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US NewsHealth watchdog approves first ever treatment for progressive form of MS as charity hails 'landmark' U-turn by NICE following pressure from a 21,000-strong petition

11:35  09 may  2019
11:35  09 may  2019 Source:   dailymail.co.uk

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for progressive form of MS as charity hails ' landmark ' U - turn by NICE following pressure from a 21 , 000 - strong petition . Genevieve Edwards, director of external affairs at the MS Society, said: 'This is a landmark moment and an incredible victory for the more than 21 , 000 of us who helped overturn

Enzalutamide extends life by at least five months in men who have run out of treatment options – with some Thousands of men with advanced prostate cancer could be denied a new drug after a U - turn by the NHS Rationing watchdog the National Institute for Health and Care Excellence ( Nice ) says

Health watchdog approves first ever treatment for progressive form of MS as charity hails 'landmark' U-turn by NICE following pressure from a 21,000-strong petition © Getty A breakthrough multiple sclerosis drug will be available on the NHS after officials reversed their previous decision to reject it.

NHS rationing watchdog NICE turned down ocrelizumab last September, sparking fury among campaigners and a 21,000-strong petition.

It is the first ever drug to be shown to treat primary progressive MS – a form of the condition which affects around 15,000 people in Britain.

NICE said the £9,600 price tag for each six-monthly dose – £19,200 per patient per year – was too expensive for the benefits it provides.

The MS Society launched a campaign putting pressure on the watchdog, NHS England and manufacturer Roche to find a deal to make the drug available on the NHS.

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Eight months later a deal between the three parties has been struck and ocrelizumab will be made available on the NHS in England.

Health watchdog approves first ever treatment for progressive form of MS as charity hails 'landmark' U-turn by NICE following pressure from a 21,000-strong petition © Provided by Associated Newspapers Limited Zoe Bowman, 43, from Crystal Palace, was diagnosed with primary progressive form of MS in 2017. She said the new drug gives her a 'glimmer of hope for the future'

Genevieve Edwards, director of external affairs at the MS Society, said: 'This is a landmark moment and an incredible victory for the more than 21,000 of us who helped overturn this result.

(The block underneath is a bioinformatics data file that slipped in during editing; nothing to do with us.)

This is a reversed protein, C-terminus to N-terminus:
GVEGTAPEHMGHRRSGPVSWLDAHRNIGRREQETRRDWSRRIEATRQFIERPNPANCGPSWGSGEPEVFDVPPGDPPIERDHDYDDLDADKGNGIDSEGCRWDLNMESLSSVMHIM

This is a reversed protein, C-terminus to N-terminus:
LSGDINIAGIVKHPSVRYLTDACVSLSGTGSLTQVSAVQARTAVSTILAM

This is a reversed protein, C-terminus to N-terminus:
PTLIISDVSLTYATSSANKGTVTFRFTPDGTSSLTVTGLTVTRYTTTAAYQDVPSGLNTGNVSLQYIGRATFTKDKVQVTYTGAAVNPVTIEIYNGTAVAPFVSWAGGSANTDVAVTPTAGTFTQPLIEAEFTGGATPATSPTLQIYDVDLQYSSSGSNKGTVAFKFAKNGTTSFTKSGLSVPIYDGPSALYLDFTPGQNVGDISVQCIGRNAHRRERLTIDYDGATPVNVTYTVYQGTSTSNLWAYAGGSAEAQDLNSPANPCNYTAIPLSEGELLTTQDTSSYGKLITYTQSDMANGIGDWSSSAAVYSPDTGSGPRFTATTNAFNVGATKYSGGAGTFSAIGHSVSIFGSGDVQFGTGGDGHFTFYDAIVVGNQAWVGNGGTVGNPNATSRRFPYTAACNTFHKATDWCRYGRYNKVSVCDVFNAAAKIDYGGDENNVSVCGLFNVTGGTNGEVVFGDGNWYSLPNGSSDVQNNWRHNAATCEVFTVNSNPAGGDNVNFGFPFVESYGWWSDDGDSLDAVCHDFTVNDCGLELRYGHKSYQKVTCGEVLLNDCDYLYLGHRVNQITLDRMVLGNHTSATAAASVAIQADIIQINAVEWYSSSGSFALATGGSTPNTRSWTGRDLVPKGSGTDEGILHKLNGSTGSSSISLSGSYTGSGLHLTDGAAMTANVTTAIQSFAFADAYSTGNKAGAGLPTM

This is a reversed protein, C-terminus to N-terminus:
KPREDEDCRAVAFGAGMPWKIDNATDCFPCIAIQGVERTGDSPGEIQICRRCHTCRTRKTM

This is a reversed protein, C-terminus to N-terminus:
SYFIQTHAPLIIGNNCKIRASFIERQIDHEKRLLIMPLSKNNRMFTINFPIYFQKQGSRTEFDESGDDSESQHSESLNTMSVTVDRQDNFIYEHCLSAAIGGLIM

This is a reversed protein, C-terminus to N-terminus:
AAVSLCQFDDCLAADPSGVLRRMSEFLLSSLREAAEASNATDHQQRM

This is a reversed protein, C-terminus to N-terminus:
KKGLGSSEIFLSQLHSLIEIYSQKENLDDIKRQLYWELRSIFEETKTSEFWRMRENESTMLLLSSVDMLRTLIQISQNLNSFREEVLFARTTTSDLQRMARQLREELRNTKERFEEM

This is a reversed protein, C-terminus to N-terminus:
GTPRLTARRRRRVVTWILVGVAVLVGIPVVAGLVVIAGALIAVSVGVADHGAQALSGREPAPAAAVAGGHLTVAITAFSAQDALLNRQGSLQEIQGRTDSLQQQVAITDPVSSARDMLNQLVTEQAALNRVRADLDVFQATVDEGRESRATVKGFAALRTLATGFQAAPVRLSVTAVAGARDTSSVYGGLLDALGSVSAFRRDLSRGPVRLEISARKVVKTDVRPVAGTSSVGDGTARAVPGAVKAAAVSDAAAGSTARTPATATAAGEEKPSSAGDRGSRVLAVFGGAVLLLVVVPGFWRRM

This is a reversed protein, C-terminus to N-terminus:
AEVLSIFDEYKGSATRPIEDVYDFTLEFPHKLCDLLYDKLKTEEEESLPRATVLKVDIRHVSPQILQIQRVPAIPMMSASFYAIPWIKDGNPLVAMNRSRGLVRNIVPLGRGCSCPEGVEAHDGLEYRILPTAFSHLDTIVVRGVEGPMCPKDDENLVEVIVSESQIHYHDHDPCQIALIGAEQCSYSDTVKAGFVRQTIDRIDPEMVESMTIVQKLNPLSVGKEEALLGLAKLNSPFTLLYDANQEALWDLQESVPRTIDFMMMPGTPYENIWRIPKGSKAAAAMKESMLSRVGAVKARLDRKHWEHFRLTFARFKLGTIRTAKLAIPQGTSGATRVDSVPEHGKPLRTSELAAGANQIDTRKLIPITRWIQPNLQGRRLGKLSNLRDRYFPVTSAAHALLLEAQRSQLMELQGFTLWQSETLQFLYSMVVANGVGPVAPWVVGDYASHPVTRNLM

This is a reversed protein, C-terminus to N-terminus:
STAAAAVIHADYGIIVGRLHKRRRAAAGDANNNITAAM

'We now want to see everyone who could benefit from ocrelizumab being able to access it, with increased support for MS services to make sure this happens.

'Right now however there isn't enough evidence to show ocrelizumab can work for everyone, and we know the restrictions will be a massive blow for those who still don't have any options.

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'We're driving research to find more and better treatments, and calling for drug trials to more fully address the needs of everyone with MS, until the day we are able to stop it in its tracks.'

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MS is the most common disabling neurological condition, affecting around 100,000 people in the UK. Around 650 each year are diagnosed with the primary progressive form.

Ocrelizumab is the first and only treatment that can slow disability progression in this type of MS, where symptoms gradually worsen over time.

Ocrelizumab, which was tested in hospitals across the UK in a huge clinical trial four years ago, saw the progress of the disease slowed by 24 per cent over just 12 weeks.

Experts believe it delays the need for a wheelchair by an average of seven years.

Health watchdog approves first ever treatment for progressive form of MS as charity hails 'landmark' U-turn by NICE following pressure from a 21,000-strong petition © Provided by Associated Newspapers Limited Ocrelizumab is the first ever drug to be shown to effectively treat primary progressive MS. It'll now be available on the NHS after a 21,000-strong petition put pressure on health officials (file photo)

It is licensed for early primary progressive MS, which is defined by how long someone has lived with MS symptoms, their level of disability, and MRI scans showing inflammatory activity.

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MS, which affects twice as many women as men, causes loss of mobility, sight problems, tiredness and excruciating pain.

The disease either become progressively worse with age or strikes in brutal, periodic relapses – with many people left relying on wheelchairs.

The condition is caused when the body's immune system malfunctions, and instead of warding off diseases turns instead to attack the body's own nerves.

Certain immune cells, called B-cells, attack myelin, the protective sheath surrounding nerve fibres.

Health watchdog approves first ever treatment for progressive form of MS as charity hails 'landmark' U-turn by NICE following pressure from a 21,000-strong petition © Provided by Associated Newspapers Limited Ms Langford (pictured with her daughter Chloe and sister Zoe) said it was 'awful' knowing she had a world of treatment choices at her fingertips, yet her sister had none The ocrelizumab treatment slows down this process by stopping the B-cells from attacking the myelin.

The drug, taken as an intravenous drip every six months, has already been approved by 65 other countries around the world, with more than 50,000 people having been treated globally.